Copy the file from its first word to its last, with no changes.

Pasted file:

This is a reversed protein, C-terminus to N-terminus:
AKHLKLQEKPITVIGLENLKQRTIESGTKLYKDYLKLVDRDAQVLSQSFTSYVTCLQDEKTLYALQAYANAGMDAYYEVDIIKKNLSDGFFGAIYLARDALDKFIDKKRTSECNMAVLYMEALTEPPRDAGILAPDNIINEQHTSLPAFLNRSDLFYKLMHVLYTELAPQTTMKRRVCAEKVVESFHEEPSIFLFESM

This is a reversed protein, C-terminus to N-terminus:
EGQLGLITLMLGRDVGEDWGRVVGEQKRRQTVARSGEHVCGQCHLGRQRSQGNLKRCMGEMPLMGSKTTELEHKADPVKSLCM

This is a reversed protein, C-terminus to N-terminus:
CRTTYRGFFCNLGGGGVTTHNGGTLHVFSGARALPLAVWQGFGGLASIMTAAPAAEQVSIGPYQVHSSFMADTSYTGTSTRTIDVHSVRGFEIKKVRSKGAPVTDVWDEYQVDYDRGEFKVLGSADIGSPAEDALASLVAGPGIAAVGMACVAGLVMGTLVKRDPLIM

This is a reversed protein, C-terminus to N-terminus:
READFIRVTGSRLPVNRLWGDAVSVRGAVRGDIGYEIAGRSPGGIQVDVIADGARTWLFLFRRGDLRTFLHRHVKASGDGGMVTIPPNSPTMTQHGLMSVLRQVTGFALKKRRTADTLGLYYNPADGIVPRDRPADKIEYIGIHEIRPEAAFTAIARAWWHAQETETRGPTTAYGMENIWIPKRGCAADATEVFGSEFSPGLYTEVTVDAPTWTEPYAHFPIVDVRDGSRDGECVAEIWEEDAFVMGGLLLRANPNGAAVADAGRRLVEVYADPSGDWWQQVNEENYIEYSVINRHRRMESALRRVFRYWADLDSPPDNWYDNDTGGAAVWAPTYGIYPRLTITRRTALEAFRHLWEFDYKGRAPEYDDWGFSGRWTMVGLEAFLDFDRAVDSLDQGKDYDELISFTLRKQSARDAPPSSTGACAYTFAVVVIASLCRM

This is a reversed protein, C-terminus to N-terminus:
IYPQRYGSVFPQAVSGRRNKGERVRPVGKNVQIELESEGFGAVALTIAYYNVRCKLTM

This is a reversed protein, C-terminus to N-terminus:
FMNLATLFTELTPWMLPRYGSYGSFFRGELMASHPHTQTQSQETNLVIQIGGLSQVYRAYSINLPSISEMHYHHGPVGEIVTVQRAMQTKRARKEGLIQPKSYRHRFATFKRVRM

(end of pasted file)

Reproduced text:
This is a reversed protein, C-terminus to N-terminus:
AKHLKLQEKPITVIGLENLKQRTIESGTKLYKDYLKLVDRDAQVLSQSFTSYVTCLQDEKTLYALQAYANAGMDAYYEVDIIKKNLSDGFFGAIYLARDALDKFIDKKRTSECNMAVLYMEALTEPPRDAGILAPDNIINEQHTSLPAFLNRSDLFYKLMHVLYTELAPQTTMKRRVCAEKVVESFHEEPSIFLFESM

This is a reversed protein, C-terminus to N-terminus:
EGQLGLITLMLGRDVGEDWGRVVGEQKRRQTVARSGEHVCGQCHLGRQRSQGNLKRCMGEMPLMGSKTTELEHKADPVKSLCM

This is a reversed protein, C-terminus to N-terminus:
CRTTYRGFFCNLGGGGVTTHNGGTLHVFSGARALPLAVWQGFGGLASIMTAAPAAEQVSIGPYQVHSSFMADTSYTGTSTRTIDVHSVRGFEIKKVRSKGAPVTDVWDEYQVDYDRGEFKVLGSADIGSPAEDALASLVAGPGIAAVGMACVAGLVMGTLVKRDPLIM

This is a reversed protein, C-terminus to N-terminus:
READFIRVTGSRLPVNRLWGDAVSVRGAVRGDIGYEIAGRSPGGIQVDVIADGARTWLFLFRRGDLRTFLHRHVKASGDGGMVTIPPNSPTMTQHGLMSVLRQVTGFALKKRRTADTLGLYYNPADGIVPRDRPADKIEYIGIHEIRPEAAFTAIARAWWHAQETETRGPTTAYGMENIWIPKRGCAADATEVFGSEFSPGLYTEVTVDAPTWTEPYAHFPIVDVRDGSRDGECVAEIWEEDAFVMGGLLLRANPNGAAVADAGRRLVEVYADPSGDWWQQVNEENYIEYSVINRHRRMESALRRVFRYWADLDSPPDNWYDNDTGGAAVWAPTYGIYPRLTITRRTALEAFRHLWEFDYKGRAPEYDDWGFSGRWTMVGLEAFLDFDRAVDSLDQGKDYDELISFTLRKQSARDAPPSSTGACAYTFAVVVIASLCRM

This is a reversed protein, C-terminus to N-terminus:
IYPQRYGSVFPQAVSGRRNKGERVRPVGKNVQIELESEGFGAVALTIAYYNVRCKLTM

This is a reversed protein, C-terminus to N-terminus:
FMNLATLFTELTPWMLPRYGSYGSFFRGELMASHPHTQTQSQETNLVIQIGGLSQVYRAYSINLPSISEMHYHHGPVGEIVTVQRAMQTKRARKEGLIQPKSYRHRFATFKRVRM